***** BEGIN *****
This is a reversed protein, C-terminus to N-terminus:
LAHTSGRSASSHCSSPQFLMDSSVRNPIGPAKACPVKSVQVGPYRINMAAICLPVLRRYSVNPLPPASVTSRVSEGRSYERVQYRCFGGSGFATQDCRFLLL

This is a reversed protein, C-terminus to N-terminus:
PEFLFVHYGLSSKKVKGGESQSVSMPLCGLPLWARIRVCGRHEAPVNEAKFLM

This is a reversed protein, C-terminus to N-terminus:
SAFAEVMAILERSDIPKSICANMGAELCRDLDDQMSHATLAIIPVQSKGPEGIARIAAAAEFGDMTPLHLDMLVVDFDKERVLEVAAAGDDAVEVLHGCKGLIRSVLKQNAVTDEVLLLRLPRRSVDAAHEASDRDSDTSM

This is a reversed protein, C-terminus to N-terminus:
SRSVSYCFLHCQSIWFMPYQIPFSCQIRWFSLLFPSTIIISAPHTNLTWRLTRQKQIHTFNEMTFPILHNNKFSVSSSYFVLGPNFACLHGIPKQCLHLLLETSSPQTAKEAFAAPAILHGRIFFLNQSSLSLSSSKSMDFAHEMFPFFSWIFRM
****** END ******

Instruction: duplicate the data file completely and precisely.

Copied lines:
This is a reversed protein, C-terminus to N-terminus:
LAHTSGRSASSHCSSPQFLMDSSVRNPIGPAKACPVKSVQVGPYRINMAAICLPVLRRYSVNPLPPASVTSRVSEGRSYERVQYRCFGGSGFATQDCRFLLL

This is a reversed protein, C-terminus to N-terminus:
PEFLFVHYGLSSKKVKGGESQSVSMPLCGLPLWARIRVCGRHEAPVNEAKFLM

This is a reversed protein, C-terminus to N-terminus:
SAFAEVMAILERSDIPKSICANMGAELCRDLDDQMSHATLAIIPVQSKGPEGIARIAAAAEFGDMTPLHLDMLVVDFDKERVLEVAAAGDDAVEVLHGCKGLIRSVLKQNAVTDEVLLLRLPRRSVDAAHEASDRDSDTSM

This is a reversed protein, C-terminus to N-terminus:
SRSVSYCFLHCQSIWFMPYQIPFSCQIRWFSLLFPSTIIISAPHTNLTWRLTRQKQIHTFNEMTFPILHNNKFSVSSSYFVLGPNFACLHGIPKQCLHLLLETSSPQTAKEAFAAPAILHGRIFFLNQSSLSLSSSKSMDFAHEMFPFFSWIFRM